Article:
Our Favorite Graphic Novel of 2017 is making big waves this year. Published by Fantagraphics Books and created by Emil Ferris, “My Favorite Thing is Monsters” has won the 2018 Lynd Ward Graphic Novel Award according to the Penn State News. The graphic novel’s official synopsis reads:
“Set against the tumultuous political backdrop of late ’60s Chicago, “My Favorite Thing Is Monsters” is the fictional graphic diary of 10-year-old Karen Reyes, filled with B-movie horror and pulp monster magazines iconography. aren Reyes tries to solve the murder of her enigmatic upstairs neighbor, Anka Silverberg, a holocaust survivor, while the interconnected stories of those around her unfold. When Karen’s investigation takes us back to Anka’s life in Nazi Germany, the reader discovers how the personal, the political, the past, and the present converge. Rendered in a kaleidoscopically and breathtakingly virtuosic visual style that combines panel sequences and montage, Emil Ferris’ draftsmanship echoes the drawing of Otto Dix, George Grosz, and Robert Crumb. “My Favorite Thing Is Monsters” is a revelatory work of striking originality that has been lauded as the debut graphic novel of the year ”
The award show and juries are sponsored by Penn State University Libraries and its administrator, the Pennsylvania Center for the Book. The Lynd Ward Graphic Novel Prize is presented annually to the best graphic novel, in fiction or nonfiction, that has been published in the previous calendar year by a living U.S. or Canadian citizen or resident. The award is named in honor of Lynd Ward, an American artist and storyteller, born in Chicago in 1905, and best known for his series of wordless novels using wood engraving, many of which have been donated to the University’s libraries by his daughters Robin Ward Savage and Nanda Weedon Ward. His six wordless novels include “Gods’ Man,” “Madman’s Drum,” “Wild Pilgrimage,” “Prelude to a Million Years,” “Song without Words” and “Vertigo,” which were published between 1929 and 1937 and greatly influenced the rise of the graphic novel.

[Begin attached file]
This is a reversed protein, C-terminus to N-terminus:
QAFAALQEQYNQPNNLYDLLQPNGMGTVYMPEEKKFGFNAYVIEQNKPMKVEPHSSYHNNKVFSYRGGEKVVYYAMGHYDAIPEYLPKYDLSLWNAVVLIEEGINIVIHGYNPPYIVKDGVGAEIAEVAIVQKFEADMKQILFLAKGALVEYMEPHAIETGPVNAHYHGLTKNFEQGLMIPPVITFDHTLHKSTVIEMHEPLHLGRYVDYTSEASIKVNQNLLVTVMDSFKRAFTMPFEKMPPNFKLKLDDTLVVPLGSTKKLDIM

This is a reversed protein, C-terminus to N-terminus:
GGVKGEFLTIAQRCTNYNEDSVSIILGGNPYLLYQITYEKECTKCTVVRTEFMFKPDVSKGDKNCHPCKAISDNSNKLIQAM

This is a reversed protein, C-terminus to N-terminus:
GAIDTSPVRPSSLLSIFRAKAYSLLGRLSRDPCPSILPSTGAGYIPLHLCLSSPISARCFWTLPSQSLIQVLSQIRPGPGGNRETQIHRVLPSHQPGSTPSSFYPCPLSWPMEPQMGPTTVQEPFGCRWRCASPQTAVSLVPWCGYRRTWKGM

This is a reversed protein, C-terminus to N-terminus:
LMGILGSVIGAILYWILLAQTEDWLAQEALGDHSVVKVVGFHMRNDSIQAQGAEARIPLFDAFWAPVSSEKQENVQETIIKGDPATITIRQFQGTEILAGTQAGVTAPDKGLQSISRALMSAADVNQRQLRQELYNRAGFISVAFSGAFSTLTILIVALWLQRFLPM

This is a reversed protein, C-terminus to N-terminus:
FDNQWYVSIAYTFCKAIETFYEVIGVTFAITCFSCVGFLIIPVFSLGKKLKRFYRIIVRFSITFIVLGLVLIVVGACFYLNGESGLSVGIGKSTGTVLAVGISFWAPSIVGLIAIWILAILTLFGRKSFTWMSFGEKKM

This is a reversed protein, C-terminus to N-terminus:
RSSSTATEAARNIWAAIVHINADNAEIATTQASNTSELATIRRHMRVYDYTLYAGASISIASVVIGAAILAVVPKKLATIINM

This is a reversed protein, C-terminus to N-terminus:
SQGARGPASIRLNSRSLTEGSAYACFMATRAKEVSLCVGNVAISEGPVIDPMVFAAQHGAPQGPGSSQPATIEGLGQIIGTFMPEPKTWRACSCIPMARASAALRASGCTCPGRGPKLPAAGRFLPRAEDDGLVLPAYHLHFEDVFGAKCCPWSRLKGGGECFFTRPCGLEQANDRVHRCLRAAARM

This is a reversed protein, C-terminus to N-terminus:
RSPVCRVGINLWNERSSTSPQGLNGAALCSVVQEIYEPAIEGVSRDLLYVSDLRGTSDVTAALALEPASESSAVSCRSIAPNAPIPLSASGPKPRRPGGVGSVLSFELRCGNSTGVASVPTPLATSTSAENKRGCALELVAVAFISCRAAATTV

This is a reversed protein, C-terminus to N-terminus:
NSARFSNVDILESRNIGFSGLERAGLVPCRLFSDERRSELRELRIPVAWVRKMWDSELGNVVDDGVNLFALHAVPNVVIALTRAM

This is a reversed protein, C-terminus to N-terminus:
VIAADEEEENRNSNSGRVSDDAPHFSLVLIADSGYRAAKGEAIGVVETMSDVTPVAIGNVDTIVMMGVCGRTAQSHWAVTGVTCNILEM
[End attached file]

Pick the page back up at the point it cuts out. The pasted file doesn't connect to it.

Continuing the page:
The jury who awarded the prize said, “This book is a masterwork as determined as its young protagonist to reveal the truth of our sad, misguided, cruel and yet tender species.” They continued, saying “The pages of ‘Monsters’ perhaps are to comics paneling what poetry is to prose, and are richly drawn as crosshatched illustrations in ball-point pen, with stylistic nods to film noir, horror magazines and museum art.” Ferris’s work earned her $2,500 and a two-volume set of Ward’s six novels published by The Library of America which will be presented during a ceremony at the Pattee and Paterno Library on Penn State’s University Park campus.
The jury also honored two other books: “Eartha,” by Cathy Malkasian, and “Hostage,” by Guy Delisle. “Eartha” is described as “a metaphorical fable that resonates with contemporary themes,” and is published by Fantagraphics. “Hostage,” published by Drawn & Quarterly, follows a Doctors without Borders worker who is captured in 1997 by Chechen rebels in Russia.